6 Example 2 What is the PV of the same annuity? Leave the data in the calculator, but enter 0 FV to override; then press PV to get The FV must be changed to zero because the calculator recorded as the FV in the previous operation. Annuities Due Each payment of an annuity due occurs at the beginning of the period instead of at the end as with a regular annuity. In essence, each payment is shifted one period to the left in an annuity due. To analyze annuities due, press BEG/END The word BEGIN appears on the screen. Then proceed as above. To change back to the end of period mode, press again. BEG/END Interest Conversion The effective annual rate (EAR) equation can be used to convert a stated rate to an EAR. However, it is much easier to use the calculator. Given: I Stated = 10% and M = 12 payments/year: NOM P/YR EFF% Then, (percent) appears in the display. Be sure to switch back to 1 payment per year: 1 P/YR Copyright 2010 Health Administration Press 6

7 Uneven Cash Flow Streams Example 1: Finding Present Values Assume the following cash flows: What is the PV of these CFs? 0 CFj Sets CF 0 equal to % $0 $50 $100 $150 $200 First clear the calculator and make sure that periods/year is set equal to CFj Sets CF 1 equal to CF 150 CF 200 CF j j j And so on. 10 I/YR This function enters the interest (discount) rate. At this point, all of the relevant information has been entered into the calculator. To find the PV, press NPV, and the value $ will appear in the display. Note that NPV stands for net present value, or the sum of the present values of two or more cash flows. Example 2: Rate of Return (IRR) Assume that we invest $1,000 now (t = 0) and then expect to receive the following cash inflows: $1,000 $300 $400 $200 $600 What rate of return is expected on this investment? Clear the calculator, and then enter the following: / CF j 300 CF j 400 CF j Copyright 2010 Health Administration Press 7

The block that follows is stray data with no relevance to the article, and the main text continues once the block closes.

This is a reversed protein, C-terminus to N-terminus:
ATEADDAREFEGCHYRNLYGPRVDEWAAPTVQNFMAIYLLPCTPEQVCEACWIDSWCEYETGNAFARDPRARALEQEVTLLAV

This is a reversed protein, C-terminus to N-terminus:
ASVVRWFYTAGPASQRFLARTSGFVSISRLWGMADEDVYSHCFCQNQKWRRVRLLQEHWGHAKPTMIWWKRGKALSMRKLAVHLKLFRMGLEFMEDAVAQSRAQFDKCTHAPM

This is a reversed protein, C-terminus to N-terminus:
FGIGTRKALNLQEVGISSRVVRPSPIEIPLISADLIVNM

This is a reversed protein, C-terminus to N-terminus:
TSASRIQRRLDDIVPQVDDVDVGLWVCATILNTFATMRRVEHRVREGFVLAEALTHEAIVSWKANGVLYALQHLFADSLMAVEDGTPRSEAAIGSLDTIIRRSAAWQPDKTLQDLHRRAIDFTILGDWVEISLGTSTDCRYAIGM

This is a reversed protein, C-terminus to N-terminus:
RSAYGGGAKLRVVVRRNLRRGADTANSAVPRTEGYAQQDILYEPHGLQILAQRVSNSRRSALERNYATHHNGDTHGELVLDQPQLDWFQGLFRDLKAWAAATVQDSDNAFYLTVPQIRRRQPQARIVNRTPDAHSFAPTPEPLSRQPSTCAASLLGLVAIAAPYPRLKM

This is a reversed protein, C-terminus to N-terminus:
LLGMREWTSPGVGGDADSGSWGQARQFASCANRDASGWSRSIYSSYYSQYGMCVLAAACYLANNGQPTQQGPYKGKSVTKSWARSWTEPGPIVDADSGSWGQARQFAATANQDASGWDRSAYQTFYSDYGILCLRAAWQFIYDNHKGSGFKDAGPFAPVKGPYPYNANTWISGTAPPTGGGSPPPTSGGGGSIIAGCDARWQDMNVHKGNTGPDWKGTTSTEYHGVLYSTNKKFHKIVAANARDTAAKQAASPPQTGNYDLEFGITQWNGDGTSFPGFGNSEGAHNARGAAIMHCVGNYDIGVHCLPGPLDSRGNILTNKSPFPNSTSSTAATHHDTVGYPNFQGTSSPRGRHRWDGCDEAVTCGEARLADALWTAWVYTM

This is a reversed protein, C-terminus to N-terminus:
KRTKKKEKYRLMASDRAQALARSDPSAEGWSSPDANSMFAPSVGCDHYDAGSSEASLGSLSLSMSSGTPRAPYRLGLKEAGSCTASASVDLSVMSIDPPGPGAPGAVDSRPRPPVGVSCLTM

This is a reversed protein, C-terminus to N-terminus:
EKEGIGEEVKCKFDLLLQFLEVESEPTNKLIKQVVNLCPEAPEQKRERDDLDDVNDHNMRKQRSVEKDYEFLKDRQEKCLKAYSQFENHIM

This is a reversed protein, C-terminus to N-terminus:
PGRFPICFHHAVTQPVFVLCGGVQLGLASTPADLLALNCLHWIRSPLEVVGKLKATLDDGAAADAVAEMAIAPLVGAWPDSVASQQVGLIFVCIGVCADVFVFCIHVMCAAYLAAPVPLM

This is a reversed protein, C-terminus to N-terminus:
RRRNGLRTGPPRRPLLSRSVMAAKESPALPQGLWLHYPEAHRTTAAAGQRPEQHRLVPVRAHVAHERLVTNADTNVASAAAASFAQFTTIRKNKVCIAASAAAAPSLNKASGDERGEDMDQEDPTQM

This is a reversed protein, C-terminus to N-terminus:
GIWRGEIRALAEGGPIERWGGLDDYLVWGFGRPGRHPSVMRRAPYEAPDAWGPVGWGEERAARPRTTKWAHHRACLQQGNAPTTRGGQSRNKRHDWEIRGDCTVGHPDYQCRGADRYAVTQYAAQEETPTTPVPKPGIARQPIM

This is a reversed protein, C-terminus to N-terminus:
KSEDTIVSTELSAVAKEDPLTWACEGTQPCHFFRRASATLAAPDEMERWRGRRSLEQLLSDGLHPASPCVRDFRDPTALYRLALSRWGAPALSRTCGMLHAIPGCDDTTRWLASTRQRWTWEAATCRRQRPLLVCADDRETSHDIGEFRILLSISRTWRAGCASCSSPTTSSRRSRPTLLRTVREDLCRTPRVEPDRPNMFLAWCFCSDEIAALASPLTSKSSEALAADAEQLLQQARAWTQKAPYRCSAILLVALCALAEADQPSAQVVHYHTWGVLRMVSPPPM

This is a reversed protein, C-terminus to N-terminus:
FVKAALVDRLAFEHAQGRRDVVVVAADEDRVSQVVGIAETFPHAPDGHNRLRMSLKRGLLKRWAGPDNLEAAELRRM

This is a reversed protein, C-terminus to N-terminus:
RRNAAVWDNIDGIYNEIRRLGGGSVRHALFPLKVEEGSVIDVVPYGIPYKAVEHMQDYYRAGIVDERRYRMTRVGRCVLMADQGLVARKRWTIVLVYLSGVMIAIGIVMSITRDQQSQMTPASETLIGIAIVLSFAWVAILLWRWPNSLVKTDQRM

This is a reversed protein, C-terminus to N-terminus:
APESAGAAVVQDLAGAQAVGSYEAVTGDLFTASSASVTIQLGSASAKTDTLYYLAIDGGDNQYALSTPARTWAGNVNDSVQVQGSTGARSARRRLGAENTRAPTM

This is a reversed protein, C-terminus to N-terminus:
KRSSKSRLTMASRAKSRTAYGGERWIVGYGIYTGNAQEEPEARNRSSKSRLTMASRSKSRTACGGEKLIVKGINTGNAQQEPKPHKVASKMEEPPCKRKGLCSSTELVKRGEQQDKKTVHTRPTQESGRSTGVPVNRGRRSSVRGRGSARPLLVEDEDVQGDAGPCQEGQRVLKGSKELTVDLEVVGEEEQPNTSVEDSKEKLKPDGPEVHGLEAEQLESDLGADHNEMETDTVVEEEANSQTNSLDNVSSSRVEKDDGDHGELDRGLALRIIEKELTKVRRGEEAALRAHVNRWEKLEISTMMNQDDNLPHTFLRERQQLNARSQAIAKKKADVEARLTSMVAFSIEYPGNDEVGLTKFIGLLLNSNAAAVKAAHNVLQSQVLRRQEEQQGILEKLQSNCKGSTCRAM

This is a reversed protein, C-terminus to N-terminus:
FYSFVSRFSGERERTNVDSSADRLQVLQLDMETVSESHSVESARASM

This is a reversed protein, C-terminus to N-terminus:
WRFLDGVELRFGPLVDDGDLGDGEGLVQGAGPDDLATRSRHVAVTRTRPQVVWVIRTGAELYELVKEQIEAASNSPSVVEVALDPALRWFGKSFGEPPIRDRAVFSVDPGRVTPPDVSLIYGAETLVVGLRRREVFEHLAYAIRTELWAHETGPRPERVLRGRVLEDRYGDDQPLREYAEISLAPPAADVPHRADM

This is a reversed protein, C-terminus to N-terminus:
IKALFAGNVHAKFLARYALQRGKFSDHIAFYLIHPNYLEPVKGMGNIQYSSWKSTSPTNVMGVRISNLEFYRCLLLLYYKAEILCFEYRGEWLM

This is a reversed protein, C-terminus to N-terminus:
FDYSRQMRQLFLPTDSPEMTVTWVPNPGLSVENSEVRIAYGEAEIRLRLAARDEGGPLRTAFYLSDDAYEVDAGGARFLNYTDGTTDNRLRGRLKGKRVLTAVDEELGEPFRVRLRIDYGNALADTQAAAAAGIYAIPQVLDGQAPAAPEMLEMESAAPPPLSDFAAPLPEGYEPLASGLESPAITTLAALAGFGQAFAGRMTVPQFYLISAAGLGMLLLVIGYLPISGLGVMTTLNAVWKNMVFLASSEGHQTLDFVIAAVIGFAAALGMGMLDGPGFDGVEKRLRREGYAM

8 200 CF j 600 CF j Then press IRR/YR The answer (percent) appears in the display. You can also determine the NPV of the investment. Leave data entered, and then enter the opportunity cost (discount) rate, say 8 percent: 8 I/YR NPV The NPV of appears in the display. Thus, the PV of the cash inflows exceeds the cost of the investment by $ Amortization The calculator can be used to create amortization schedules. Example Determine the interest and principal paid each year and the balance at the end of each year on a threeyear $1,000 amortized loan that carries an interest rate of 10 percent. The payments are due annually. First check payments/year and make sure it is 1. Also clear the calculator. Then perform the following steps: 3 N 10 I/YR 1000 PV PMT The value appears in the display, which is the amount of each annual payment. Here is the amortization schedule corresponding to the loan: Copyright 2010 Health Administration Press 8

9 Year Beginning Balance Payment Interest Principal Repayment Ending Balance 1 1, With the data still entered in the calculator, do the following to calculate the values in the above table: 1 INPUT AMORT ( 1-1 appears in the display.) = PRIN and appear in the display. = INT and 100 appear in the display. = appears in the display. Repeat the steps, starting with AMORT two more times to complete the table. Copyright 2010 Health Administration Press 9